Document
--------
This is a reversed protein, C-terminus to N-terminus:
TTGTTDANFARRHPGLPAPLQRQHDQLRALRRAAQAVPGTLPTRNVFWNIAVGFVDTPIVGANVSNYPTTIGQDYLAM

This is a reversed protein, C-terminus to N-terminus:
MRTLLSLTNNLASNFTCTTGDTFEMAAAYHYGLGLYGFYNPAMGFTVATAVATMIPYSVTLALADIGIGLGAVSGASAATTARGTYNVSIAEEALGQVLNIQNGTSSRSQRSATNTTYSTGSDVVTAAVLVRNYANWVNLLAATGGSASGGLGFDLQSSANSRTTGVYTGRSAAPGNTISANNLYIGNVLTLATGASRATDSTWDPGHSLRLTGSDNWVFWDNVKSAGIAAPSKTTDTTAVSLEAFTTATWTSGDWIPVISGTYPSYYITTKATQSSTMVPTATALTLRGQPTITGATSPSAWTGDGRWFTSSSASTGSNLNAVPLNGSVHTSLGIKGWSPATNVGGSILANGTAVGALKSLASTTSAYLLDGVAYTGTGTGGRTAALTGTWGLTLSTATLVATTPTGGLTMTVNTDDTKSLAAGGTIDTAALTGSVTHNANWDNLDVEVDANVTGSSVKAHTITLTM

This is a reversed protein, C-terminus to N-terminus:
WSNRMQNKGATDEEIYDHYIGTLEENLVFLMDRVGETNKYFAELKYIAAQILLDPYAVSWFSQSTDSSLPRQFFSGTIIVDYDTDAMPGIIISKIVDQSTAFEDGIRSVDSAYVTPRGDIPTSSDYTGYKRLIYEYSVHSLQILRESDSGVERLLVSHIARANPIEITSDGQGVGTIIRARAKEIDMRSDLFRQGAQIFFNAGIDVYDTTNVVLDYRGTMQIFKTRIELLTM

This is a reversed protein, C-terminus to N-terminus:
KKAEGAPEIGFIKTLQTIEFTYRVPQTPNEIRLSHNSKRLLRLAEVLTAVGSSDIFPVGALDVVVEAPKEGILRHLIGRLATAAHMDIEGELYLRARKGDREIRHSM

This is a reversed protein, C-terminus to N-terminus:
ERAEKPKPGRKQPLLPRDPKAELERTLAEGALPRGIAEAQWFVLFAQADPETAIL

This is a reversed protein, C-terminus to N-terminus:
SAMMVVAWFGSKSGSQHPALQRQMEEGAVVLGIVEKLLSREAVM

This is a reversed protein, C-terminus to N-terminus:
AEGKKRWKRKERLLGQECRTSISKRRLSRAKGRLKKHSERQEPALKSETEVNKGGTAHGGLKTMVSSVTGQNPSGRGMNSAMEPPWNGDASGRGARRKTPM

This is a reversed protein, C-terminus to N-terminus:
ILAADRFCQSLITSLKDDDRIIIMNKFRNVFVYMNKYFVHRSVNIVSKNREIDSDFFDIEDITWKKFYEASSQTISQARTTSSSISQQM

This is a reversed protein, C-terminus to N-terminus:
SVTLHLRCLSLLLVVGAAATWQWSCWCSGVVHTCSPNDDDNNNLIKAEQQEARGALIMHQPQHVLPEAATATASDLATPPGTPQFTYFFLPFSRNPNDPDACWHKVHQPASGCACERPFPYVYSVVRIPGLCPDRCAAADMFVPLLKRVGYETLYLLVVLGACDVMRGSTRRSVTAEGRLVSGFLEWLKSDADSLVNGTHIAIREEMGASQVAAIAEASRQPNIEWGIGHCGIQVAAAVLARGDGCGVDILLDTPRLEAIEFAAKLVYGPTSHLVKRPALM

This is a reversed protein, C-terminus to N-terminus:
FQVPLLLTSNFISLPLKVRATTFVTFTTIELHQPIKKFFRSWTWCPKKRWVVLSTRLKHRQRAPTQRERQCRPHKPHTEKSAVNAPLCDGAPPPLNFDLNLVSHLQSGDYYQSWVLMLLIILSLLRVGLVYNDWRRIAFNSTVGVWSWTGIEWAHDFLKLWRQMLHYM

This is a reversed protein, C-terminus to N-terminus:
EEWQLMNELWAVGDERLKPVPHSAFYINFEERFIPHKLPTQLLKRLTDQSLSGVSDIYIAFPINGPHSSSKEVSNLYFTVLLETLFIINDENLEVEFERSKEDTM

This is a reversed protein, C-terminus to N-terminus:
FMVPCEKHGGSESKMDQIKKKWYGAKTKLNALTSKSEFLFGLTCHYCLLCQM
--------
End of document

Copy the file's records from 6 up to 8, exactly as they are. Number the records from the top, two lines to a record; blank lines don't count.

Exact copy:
This is a reversed protein, C-terminus to N-terminus:
SAMMVVAWFGSKSGSQHPALQRQMEEGAVVLGIVEKLLSREAVM

This is a reversed protein, C-terminus to N-terminus:
AEGKKRWKRKERLLGQECRTSISKRRLSRAKGRLKKHSERQEPALKSETEVNKGGTAHGGLKTMVSSVTGQNPSGRGMNSAMEPPWNGDASGRGARRKTPM

This is a reversed protein, C-terminus to N-terminus:
ILAADRFCQSLITSLKDDDRIIIMNKFRNVFVYMNKYFVHRSVNIVSKNREIDSDFFDIEDITWKKFYEASSQTISQARTTSSSISQQM